The Amazing Serengeti, Part 3

Our final outing for the day was in the evening, to see if we could spot any leopards. That is the only “big” animal that we haven’t seen at all. They’re a little tricky to spot, because they hang out in tall trees with horizontal branches and you have to look for their tails hanging down. 

As it turned out, there was nobody home in any of the trees on our two hour drive. But we did see many other very cool things. There were some vervet monkeys hanging out in trees by the river, and olive baboons heading up into trees for the night. Mick spotted a Verraux’s Eagle Owl in a tree, and also a White-Backed Vulture nest with a baby vulture in it. Way to go, Mick! There were some lovely colorful birds called Little Bee Eaters, and a Bared-Face Go-Away Bird, named for its call. Steven, our driver, picked some Bushman’s Tea for us to smell – I think it was a member of the mint family because it had a square stem and a sweet citrusy-minty smell.

While we were driving around, Steven also told us about the hierarchy of predators:

  • Lions are number one. 
  • Hyenas are next, although sometimes hyenas will gang up on a solo lioness and try to steal her prey.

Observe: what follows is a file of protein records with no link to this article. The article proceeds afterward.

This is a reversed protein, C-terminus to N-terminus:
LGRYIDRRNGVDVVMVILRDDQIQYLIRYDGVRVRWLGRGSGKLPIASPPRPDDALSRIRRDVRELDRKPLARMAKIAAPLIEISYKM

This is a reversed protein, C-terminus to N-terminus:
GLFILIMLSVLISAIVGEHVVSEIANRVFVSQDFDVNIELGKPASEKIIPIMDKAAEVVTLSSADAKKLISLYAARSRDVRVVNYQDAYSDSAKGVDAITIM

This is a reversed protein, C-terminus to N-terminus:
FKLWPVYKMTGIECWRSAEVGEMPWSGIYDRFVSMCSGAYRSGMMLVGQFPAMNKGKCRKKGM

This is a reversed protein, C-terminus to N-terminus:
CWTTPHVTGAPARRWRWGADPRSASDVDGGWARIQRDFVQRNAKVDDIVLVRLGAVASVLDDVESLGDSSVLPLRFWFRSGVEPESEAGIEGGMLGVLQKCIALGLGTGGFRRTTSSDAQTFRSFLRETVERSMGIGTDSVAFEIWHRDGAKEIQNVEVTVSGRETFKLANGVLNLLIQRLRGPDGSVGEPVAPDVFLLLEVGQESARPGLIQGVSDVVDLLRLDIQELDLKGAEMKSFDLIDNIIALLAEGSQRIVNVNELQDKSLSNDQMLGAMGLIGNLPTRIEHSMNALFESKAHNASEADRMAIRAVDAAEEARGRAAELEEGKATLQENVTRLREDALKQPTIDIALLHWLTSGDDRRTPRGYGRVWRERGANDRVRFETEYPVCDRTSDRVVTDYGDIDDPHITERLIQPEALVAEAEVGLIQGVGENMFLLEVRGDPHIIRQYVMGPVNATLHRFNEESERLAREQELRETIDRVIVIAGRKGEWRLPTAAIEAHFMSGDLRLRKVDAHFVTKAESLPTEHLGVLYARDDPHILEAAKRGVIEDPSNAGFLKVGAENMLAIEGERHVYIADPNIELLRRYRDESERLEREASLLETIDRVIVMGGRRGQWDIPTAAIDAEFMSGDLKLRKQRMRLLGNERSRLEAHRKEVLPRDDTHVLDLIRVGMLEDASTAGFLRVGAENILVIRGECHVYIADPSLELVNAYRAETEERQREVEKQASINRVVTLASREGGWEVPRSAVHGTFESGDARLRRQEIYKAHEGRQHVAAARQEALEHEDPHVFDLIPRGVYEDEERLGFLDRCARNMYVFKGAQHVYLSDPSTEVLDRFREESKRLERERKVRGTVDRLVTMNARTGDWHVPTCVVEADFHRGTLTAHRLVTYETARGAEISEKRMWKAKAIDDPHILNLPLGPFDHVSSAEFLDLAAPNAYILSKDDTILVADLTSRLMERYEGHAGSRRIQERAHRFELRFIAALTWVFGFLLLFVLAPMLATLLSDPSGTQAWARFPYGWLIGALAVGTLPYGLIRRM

• Then leopards,
  • Then cheetahs,
  • Then the wild dogs (like jackals)

As a general rule, each predator can and will take prey from those lower on the list, and each has strategies to protect their kills from those higher on the list. Although sometimes that strategy is to just run away, and live to kill something else. Leopards drag their prey up into trees, and cheetahs eat really fast. Also, cheetahs will run away (no surprise!) if they are challenged by a leopard or hyenas or a lion for their kill. 

At sunset, as we finally gave up on seeing a leopard and started back to camp, we drove through an area that had been part of a controlled burn. These are done selectively to help get rid of the tall dry grass, which is not very nutritious, and make way for new green growth that is better for the baby animals. This area had been burned just a few weeks earlier and was already putting up new green shoots all over the place. 

Tomorrow, we head for the Ngorongoro region for our final three days of this adventure. Mick and I plan to get up at 5:00 AM to go out and star-gaze.

Sunset over the Serengeti

Sunset over the Serengeti

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